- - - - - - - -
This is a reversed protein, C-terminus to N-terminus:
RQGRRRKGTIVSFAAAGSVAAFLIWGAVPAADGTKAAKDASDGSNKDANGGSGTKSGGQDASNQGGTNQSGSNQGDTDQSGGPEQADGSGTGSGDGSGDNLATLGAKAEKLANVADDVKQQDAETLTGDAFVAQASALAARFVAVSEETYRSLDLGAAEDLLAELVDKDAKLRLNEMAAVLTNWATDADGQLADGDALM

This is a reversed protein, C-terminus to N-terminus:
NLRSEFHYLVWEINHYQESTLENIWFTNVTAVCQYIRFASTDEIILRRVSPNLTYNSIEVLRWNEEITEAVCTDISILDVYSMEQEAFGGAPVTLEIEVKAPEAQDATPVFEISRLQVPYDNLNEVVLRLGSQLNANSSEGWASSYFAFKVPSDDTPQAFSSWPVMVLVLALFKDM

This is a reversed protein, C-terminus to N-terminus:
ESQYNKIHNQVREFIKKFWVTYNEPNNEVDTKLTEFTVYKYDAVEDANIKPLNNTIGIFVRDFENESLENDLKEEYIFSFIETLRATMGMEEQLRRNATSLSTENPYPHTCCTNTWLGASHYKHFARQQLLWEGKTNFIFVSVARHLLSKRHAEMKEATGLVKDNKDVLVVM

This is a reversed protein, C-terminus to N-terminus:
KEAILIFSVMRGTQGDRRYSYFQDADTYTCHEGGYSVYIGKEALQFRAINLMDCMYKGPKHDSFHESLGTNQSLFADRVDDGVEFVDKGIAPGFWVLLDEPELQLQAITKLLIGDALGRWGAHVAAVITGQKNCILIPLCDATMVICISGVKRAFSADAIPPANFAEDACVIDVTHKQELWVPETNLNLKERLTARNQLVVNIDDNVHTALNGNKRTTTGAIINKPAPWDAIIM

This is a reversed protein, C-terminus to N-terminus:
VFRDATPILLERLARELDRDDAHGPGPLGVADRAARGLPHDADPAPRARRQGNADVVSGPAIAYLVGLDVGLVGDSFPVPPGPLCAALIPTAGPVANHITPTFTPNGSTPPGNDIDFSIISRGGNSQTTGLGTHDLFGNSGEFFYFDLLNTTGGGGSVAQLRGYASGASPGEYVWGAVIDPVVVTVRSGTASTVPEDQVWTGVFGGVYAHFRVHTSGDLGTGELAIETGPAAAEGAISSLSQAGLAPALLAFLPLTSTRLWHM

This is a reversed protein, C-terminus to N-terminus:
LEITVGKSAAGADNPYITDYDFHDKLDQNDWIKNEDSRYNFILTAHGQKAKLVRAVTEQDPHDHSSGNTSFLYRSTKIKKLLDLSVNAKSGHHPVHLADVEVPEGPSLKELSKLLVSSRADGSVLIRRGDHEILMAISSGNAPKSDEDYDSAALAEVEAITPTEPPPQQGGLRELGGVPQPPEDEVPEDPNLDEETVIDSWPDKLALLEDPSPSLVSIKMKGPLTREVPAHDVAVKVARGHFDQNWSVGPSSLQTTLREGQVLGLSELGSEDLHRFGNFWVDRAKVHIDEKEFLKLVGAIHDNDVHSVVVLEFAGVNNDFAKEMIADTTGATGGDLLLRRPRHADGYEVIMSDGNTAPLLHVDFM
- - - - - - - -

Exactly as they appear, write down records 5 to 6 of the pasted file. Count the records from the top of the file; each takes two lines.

This is a reversed protein, C-terminus to N-terminus:
VFRDATPILLERLARELDRDDAHGPGPLGVADRAARGLPHDADPAPRARRQGNADVVSGPAIAYLVGLDVGLVGDSFPVPPGPLCAALIPTAGPVANHITPTFTPNGSTPPGNDIDFSIISRGGNSQTTGLGTHDLFGNSGEFFYFDLLNTTGGGGSVAQLRGYASGASPGEYVWGAVIDPVVVTVRSGTASTVPEDQVWTGVFGGVYAHFRVHTSGDLGTGELAIETGPAAAEGAISSLSQAGLAPALLAFLPLTSTRLWHM

This is a reversed protein, C-terminus to N-terminus:
LEITVGKSAAGADNPYITDYDFHDKLDQNDWIKNEDSRYNFILTAHGQKAKLVRAVTEQDPHDHSSGNTSFLYRSTKIKKLLDLSVNAKSGHHPVHLADVEVPEGPSLKELSKLLVSSRADGSVLIRRGDHEILMAISSGNAPKSDEDYDSAALAEVEAITPTEPPPQQGGLRELGGVPQPPEDEVPEDPNLDEETVIDSWPDKLALLEDPSPSLVSIKMKGPLTREVPAHDVAVKVARGHFDQNWSVGPSSLQTTLREGQVLGLSELGSEDLHRFGNFWVDRAKVHIDEKEFLKLVGAIHDNDVHSVVVLEFAGVNNDFAKEMIADTTGATGGDLLLRRPRHADGYEVIMSDGNTAPLLHVDFM